5) FIDUCIARY RELATIONSHIP: Where one party is in a position of responsibility over the other theres a greater duty to disclose facts. HEDLEY BYRNE V HELLER- H, the bankers, gave assurance over the creditworthiness of a third party to HB. As the bank were the only ones aware of this fact they were in a position of trust so the third party couldn't repay their loan, HB were, obiter, able to claim  misrep. However an exclusion clause in the contract prevented misrep here.

6) CONTRACTS UBERRIMAE FIDEI: An absolute duty is imposed on the party to disclose all relevent facts, even where no questions are asked. The party must show uberrimae fedei eg. contracts for insurance. SEAMAN V FONEREAU- the insurance co. placed the owner of the ship under a duty to report all material facts. Failure to report that the ship had previously been in diffuculty at sea made the contract void. BUFE V TURNER- Failure to report a fire in an adjoining property made the contract void.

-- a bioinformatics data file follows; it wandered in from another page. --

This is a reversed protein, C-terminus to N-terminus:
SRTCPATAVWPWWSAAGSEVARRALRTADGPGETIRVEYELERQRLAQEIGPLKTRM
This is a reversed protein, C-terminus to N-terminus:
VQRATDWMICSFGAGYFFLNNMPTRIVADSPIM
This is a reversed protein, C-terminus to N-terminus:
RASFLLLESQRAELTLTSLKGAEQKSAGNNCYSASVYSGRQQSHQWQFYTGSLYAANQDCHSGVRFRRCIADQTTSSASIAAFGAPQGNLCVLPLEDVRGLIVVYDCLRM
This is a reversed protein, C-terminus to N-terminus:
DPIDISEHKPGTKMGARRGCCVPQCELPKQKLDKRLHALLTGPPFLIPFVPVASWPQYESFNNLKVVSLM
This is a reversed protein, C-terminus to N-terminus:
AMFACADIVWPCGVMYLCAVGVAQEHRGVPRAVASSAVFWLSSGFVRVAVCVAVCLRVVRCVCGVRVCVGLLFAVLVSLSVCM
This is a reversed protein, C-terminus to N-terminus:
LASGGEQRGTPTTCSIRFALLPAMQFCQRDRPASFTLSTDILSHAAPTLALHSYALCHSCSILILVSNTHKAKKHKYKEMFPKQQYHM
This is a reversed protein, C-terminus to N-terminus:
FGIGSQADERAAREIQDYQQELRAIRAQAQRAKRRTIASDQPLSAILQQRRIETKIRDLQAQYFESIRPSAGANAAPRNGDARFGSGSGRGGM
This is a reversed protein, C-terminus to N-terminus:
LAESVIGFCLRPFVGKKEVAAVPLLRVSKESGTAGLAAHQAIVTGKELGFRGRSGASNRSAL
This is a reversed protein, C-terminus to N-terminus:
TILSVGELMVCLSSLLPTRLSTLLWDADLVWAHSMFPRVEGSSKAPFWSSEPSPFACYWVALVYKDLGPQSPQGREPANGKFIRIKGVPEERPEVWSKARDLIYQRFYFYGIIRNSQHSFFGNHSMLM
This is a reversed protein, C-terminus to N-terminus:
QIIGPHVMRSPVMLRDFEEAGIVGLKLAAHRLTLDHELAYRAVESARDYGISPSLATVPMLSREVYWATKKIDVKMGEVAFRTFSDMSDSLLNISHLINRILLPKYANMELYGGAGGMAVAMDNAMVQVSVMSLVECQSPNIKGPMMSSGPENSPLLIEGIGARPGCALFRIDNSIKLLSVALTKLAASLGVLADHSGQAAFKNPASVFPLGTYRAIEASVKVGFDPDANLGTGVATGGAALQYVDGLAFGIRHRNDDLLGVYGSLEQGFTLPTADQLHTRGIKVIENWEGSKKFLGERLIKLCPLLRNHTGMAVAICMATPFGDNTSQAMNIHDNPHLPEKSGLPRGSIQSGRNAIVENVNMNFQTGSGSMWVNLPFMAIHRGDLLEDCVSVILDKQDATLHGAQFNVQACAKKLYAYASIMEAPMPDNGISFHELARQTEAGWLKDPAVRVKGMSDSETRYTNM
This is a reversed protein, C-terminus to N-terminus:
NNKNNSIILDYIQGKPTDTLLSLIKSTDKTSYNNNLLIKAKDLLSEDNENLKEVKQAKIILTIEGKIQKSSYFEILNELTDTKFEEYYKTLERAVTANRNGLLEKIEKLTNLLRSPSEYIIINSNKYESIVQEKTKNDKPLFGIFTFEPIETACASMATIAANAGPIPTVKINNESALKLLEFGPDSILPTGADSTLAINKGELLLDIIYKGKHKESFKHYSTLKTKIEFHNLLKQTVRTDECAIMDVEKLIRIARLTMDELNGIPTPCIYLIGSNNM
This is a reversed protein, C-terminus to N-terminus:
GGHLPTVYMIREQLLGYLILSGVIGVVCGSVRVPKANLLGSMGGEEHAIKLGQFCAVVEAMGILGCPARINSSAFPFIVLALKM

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MISREPRESENTATION VIA 3RD PARTY + INDUCEMENT

Misreps made by one party to another are said to be 'spent'. Therefore, if the 2nd party passes it on to a 3rd party, its no longer a misrep. However, the exception to this is where the first party knows the misrep will be passed on. PILMORE V HOOD- Seller of a pub wrongly stated takings, knowing this would be passed on to the party wanting to buy the pub. This was misrep, even though it wasn't directly made to the buyer. The fact was made, knowing it would be passed on by another party made it actionable. 

AO2- Fair and protects weaker party from the first parties dishonesty.